Wednesday, April 11, 2012

The 'Smart' Bullet is on the Horizon

by Andrea Campbell

Look Up in the Sky!

New technology is a slow and steady march no matter who develops it. I am always torn when a new weapon is developed, and the subject of today’s spotlight is no less frightening and anxiety-driven for me because of its dichotomy of being both useful and deadly. We’re talking about a bullet for machine guns—currently—that guides itself to a target more than a mile away, with accuracy to within eight inches.

The Stuff of Movies

This missile-like bullet was the stuff of fiction such as with the futuristic movie Runaway, a 1984 film written by Michael Crichton, a writer who had an uncanny ability to see what’s coming down the pike. The missile of today, however, can really twist and turn its way around objects, making up to 30 corrections per second.

Can You Imagine?

Developed for the military or law enforcement by Sandia labs, Red Jones, one of the researchers who worked on the laser-guided bullet says, “Where we’re headed, we’re going to be limited only by our imagination.”

Throughout history under the auspices of the U.S. Department of Defense, tens of millions of contract dollars went to companies for just such a weapon. Previously, engineers discovered that the M2, a belt-fed machine gun and standard issue in the U.S. Army 80 years ago, when fired at a distance of 1,000 meters—more than half a mile—would often miss the target by as much as roughly 10 meters.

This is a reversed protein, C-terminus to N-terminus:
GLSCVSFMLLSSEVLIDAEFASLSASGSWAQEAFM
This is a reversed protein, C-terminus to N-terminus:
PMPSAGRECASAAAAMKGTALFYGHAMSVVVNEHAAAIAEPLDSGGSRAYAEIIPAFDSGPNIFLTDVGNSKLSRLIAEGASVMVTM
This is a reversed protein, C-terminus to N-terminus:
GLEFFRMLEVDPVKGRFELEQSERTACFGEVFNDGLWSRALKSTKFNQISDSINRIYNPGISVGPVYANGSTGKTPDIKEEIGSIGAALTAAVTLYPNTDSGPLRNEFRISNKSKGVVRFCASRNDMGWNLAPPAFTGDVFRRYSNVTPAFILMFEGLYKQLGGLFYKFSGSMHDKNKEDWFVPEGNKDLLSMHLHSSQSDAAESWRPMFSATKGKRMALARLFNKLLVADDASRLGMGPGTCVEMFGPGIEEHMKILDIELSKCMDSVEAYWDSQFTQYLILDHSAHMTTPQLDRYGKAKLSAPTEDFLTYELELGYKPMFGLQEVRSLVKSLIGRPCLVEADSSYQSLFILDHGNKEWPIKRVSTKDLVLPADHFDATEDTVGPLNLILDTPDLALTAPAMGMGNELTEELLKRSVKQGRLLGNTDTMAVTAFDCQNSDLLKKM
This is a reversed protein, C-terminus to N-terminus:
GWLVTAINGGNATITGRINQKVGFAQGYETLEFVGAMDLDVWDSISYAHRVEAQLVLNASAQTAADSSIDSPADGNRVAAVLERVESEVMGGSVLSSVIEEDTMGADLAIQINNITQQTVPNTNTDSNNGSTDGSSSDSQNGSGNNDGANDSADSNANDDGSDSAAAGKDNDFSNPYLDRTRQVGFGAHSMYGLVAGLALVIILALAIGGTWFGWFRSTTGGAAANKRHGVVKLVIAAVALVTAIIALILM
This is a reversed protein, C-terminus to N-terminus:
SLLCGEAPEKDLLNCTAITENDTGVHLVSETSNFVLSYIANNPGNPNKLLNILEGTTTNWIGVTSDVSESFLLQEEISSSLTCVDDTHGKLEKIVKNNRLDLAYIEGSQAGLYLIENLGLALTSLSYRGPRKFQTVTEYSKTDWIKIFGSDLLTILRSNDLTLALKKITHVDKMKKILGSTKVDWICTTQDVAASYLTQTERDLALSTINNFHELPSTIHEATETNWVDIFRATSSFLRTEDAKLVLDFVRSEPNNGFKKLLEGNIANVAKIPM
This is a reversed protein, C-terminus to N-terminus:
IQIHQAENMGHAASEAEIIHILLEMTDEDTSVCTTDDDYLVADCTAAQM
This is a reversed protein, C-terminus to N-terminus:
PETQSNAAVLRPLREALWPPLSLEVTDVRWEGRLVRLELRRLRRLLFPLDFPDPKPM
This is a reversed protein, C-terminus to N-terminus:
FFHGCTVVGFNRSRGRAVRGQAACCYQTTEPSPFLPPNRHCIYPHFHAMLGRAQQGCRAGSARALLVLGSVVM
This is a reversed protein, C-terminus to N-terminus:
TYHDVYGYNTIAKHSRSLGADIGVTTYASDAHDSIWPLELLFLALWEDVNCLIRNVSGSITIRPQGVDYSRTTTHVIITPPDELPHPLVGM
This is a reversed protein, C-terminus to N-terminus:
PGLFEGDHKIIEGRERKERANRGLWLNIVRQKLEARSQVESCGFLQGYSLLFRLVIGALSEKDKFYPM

Small but Smart

Only three years in the making, the prototype bullet is amazingly small—only four inches long and, at an inch-and-a-half in diameter, is a 50 caliber bullet. It operates using an optical sensor, which seeks and stays with a laser beam focused on a target. It also creates outputs from the optical sensors in order to steer the projectile to the target.

“The sensor,” according to Sandia labs, “sends information to guidance and control electronics that use an algorithm in an 8-bit central processing unit to command electromagnetic actuators. The actuators steer the fins that guide the bullet.” This would be similar to a miniaturized guidance system, normally utilized by actual missiles.

Adam Firestone, an army veteran, claims that: “All of a sudden now you’ve got a way to eliminate the collateral damage issue.”

Will we see a form of these miniature “smart bullets” on the streets for criminal purposes? It’s highly likely but only initially used by the upper most, financially-able suspects like drug runners or pirates. Of course now there are still engineering problems Red Jones explains, that will need to be overcome and certain practical considerations such as: can it be tossed or fall off the back of a truck and still function?

Sandia is looking for investors but from all accounts, expect to see this in an action movie in the near future, and heaven forbid, in the far horizon, hear about it in a criminal justice context.

As seen on the Sandia website: Various licensing and partnering options are available. Please contact the Intellectual Property Department to discuss.

For more information, you can download this PDF from Sandia

Photo images: Sandia labs


Donna Weaver said...


I enjoy your posts immensely. I always learn something new and amazing. :-)


Anonymous said...

Rest easy, Andrea.
50-Cal weapons are the stuff of the military or terrorists, not the average US citizen.